# Existence of function satisfying $f(f'(x))=x$ almost everywhere

My project is to Study the existence of a continuous function $$f : \mathbb{R} \rightarrow \mathbb{R}$$ differentiable almost everywhere satisfying $$f\circ f'(x)=x$$ almost everywhere $$x \in \mathbb{R}$$

I began the study by supposing $$f\in C ^ 1(\mathbb{R})$$, I have shown that f does not exist.

After, I found some difficulties when we assume only f differentiable on $$\mathbb{R}$$, I had an answer using Darboux's theorem https://math.stackexchange.com/questions/3312572/questions-about-the-existence-of-a-function?noredirect=1#comment6815760_3312572.

Now, I want to attack the initial problem. Previous arguments do not work!

Do you have any suggestions for me?

I have already asked the question https://math.stackexchange.com/questions/3313126/existence-of-function-satisfying-ffx-x-almost-everywhere, but the subject will be closed for a reason that I do not understand

I think, we need other non-classical arguments

Looking for a solution of the form $$f(x)=ax^b$$, $$x>0$$, one finds $$a = \phi^{-\phi/(\phi+1)}, ~~~ b=\phi$$ where $$\phi=\frac{\sqrt{5}+1}{2}$$ is the Golden ratio.
• But we must have $f∘f′(x)=x$ a.e $x\in \mathbb{R}$ ( for x<0, f(x)=?) If the question is to Study the existence of a continuous function $f : \mathbb{R_+^*} \rightarrow \mathbb{R_+^*}$ differentiable almost everywhere satisfying $f\circ f'(x)=x$ almost everywhere $x \in \mathbb{R_+^*}$ The answer is yes, there is even a $C^1$ function $f : \mathbb{R_+^*} \rightarrow \mathbb{R_+^*}$ satisfying $\forall x\in\mathbb{R_+^*},\mbox{ } f\circ f'(x)=x.$ we can take $f(x)=ax^b,\forall x>0$ with $b=(1+\sqrt 5)/2$ and $a=\exp(\frac{-b\ln b}{b+1})$ Aug 4, 2019 at 14:53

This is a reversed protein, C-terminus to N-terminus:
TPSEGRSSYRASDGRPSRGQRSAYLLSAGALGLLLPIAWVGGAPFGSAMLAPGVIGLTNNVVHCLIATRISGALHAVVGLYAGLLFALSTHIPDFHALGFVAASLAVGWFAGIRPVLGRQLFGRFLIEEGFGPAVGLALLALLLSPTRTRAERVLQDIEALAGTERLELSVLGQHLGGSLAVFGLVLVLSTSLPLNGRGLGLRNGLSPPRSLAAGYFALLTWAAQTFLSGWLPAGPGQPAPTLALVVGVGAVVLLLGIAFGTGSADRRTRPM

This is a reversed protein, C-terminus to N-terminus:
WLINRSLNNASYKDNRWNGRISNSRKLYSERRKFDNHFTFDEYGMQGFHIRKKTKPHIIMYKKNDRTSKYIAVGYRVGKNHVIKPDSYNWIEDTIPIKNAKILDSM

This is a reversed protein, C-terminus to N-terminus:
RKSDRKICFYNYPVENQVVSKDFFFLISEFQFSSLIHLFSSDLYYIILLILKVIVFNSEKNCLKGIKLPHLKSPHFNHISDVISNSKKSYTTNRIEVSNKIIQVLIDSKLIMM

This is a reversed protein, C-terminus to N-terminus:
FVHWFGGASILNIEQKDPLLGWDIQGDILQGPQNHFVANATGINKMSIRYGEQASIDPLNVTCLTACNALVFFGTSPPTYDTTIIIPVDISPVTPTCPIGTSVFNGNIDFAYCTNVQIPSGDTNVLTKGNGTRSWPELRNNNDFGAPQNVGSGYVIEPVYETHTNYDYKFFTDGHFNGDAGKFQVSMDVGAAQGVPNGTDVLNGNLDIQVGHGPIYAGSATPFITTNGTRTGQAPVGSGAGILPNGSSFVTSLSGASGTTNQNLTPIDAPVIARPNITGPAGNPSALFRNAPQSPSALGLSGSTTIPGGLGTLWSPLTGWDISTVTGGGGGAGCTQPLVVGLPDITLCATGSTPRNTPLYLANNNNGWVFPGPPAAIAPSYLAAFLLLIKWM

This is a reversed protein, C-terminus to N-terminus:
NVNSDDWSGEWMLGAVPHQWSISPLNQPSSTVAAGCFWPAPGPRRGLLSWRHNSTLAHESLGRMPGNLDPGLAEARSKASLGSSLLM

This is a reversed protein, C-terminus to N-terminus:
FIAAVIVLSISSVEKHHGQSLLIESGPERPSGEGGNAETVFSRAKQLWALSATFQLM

• But if we take $f(x)=a|x|^b$, then it will be differentiable everywhere except $0$, and the condition will be satisfied for all $\mathbb R$. So $f(x)=a|x|^b$ with $a$, $b$ as above is a solution to the OP's problem. Aug 4, 2019 at 18:07
• Almost, @FusRoDah 1 . The function $f(x)=a|x|^b$ is even, so $f(f^\prime(x))=|x|$. Instead, choose $f(x)=ax^b$ for $x>0$ and $f(x)=-a(-x)^b$ if $x<0$. Aug 4, 2019 at 19:14
• Almost, @Marc Chamberland. Your function is odd, its derivative is even, so the composition is even, and we get $|x|$ again. Aug 5, 2019 at 6:41
• There is a solution of the form $\alpha(-x)^\beta$ for $x<0$, but with another $\alpha$ and $\beta$, and it has $\beta<0$, so this solution is unbounded near $0$. Aug 5, 2019 at 7:41